They use “provocative language” and “personal attacks,” using “inflammatory remarks to deliberately offend people.”
To “annoy and frustrate” opponents, they’ll repeat the same comments over and over, even after others have addressed them. Lacking empathy, they seem to enjoy causing “chaos and emotional destruction.” They possess a “dark tetrad” of “narcissism, Machiavellianism, psychopathy and sadism,” as a number of studies have shown. Causing pain is why they do what they do. They enjoy ridiculing other people’s “appearance, intelligence or personal life.”
Who is this? Former presidents facing federal indictment? Pundits and talking heads on late-night talk radio?
Nope. They are online trolls, though these nuisances seem, increasingly, to set the tone for political discourse across all media. For years now, we’ve been told simply to ignore them. As Jon Goldberg, founder of Reputation Architects Inc., writes in the Public Relations Society of America’s Strategies and Tactics, the idea seems to be that “ignoring them depletes their oxygen” and that they will go looking for their jollies harassing somebody else’s organization. But that’s not always the wisest course.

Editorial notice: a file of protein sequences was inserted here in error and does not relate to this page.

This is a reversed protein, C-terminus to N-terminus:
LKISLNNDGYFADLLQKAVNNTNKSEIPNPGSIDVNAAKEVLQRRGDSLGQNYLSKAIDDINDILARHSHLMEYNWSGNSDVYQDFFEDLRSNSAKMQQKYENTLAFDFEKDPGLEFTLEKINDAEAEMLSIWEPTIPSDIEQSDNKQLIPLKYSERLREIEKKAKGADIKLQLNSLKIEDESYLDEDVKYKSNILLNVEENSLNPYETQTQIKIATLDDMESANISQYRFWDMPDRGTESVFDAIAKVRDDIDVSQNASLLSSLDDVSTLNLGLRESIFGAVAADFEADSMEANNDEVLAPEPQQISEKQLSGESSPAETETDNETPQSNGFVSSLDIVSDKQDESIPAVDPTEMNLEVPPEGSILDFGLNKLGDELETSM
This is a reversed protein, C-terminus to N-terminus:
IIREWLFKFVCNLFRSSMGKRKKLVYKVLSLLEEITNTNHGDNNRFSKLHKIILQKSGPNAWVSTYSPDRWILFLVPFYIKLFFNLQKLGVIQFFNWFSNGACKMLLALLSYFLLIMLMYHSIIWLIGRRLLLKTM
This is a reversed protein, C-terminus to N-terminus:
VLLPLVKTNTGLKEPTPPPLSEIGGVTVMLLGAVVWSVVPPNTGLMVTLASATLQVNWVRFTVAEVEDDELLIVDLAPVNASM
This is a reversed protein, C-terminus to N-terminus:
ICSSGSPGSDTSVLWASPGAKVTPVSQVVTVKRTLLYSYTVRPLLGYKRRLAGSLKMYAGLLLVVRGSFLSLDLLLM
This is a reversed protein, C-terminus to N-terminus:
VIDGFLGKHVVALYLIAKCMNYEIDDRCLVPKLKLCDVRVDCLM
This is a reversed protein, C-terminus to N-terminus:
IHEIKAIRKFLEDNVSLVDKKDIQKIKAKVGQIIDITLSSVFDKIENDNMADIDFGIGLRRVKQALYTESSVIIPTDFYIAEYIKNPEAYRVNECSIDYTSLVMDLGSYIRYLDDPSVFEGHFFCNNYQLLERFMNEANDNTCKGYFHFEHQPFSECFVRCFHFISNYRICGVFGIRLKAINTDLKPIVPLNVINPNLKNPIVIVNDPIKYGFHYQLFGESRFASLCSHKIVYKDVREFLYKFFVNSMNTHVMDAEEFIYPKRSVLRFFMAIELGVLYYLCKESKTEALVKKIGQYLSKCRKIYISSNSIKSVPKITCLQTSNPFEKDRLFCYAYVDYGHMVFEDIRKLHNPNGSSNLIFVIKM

“Whether it is better to feed or starve online antagonists depends on what they’re hungry for — and whether they’re actually a troll at all,” Goldberg writes. It can be tempting to assume as much, but “having strong, perhaps unpopular opinions and expressing them vigorously” does not in itself make a person a troll. Sometimes that obnoxious critic is simply “an angry customer or someone with a legitimate bone to pick with your organization. Such people hunger to be acknowledged and heard, to have their problem solved or to receive an apology if they feel they’ve been wronged.” If that’s the case (and it can take some thought to figure it out), you should “respond with empathy and respect to stakeholders who have legitimate complaints or opinions to express. They’re giving your organization an opportunity to enhance its reputation and to build trust by taking their concerns seriously. Don’t let trolls make you miss that opportunity.”
Alan Crawford Editor, Impact Newsletter
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